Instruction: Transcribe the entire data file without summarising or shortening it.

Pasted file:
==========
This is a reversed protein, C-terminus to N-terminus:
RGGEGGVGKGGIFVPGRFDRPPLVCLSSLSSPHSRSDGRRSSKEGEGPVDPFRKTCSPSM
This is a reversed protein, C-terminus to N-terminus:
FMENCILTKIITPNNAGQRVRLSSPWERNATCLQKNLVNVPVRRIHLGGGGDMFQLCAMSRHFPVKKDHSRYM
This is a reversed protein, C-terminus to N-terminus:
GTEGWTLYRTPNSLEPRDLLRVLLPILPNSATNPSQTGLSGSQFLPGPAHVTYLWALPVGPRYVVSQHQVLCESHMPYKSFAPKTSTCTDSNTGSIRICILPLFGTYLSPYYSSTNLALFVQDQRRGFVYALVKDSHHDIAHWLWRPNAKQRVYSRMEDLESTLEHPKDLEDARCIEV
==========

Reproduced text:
This is a reversed protein, C-terminus to N-terminus:
RGGEGGVGKGGIFVPGRFDRPPLVCLSSLSSPHSRSDGRRSSKEGEGPVDPFRKTCSPSM
This is a reversed protein, C-terminus to N-terminus:
FMENCILTKIITPNNAGQRVRLSSPWERNATCLQKNLVNVPVRRIHLGGGGDMFQLCAMSRHFPVKKDHSRYM
This is a reversed protein, C-terminus to N-terminus:
GTEGWTLYRTPNSLEPRDLLRVLLPILPNSATNPSQTGLSGSQFLPGPAHVTYLWALPVGPRYVVSQHQVLCESHMPYKSFAPKTSTCTDSNTGSIRICILPLFGTYLSPYYSSTNLALFVQDQRRGFVYALVKDSHHDIAHWLWRPNAKQRVYSRMEDLESTLEHPKDLEDARCIEV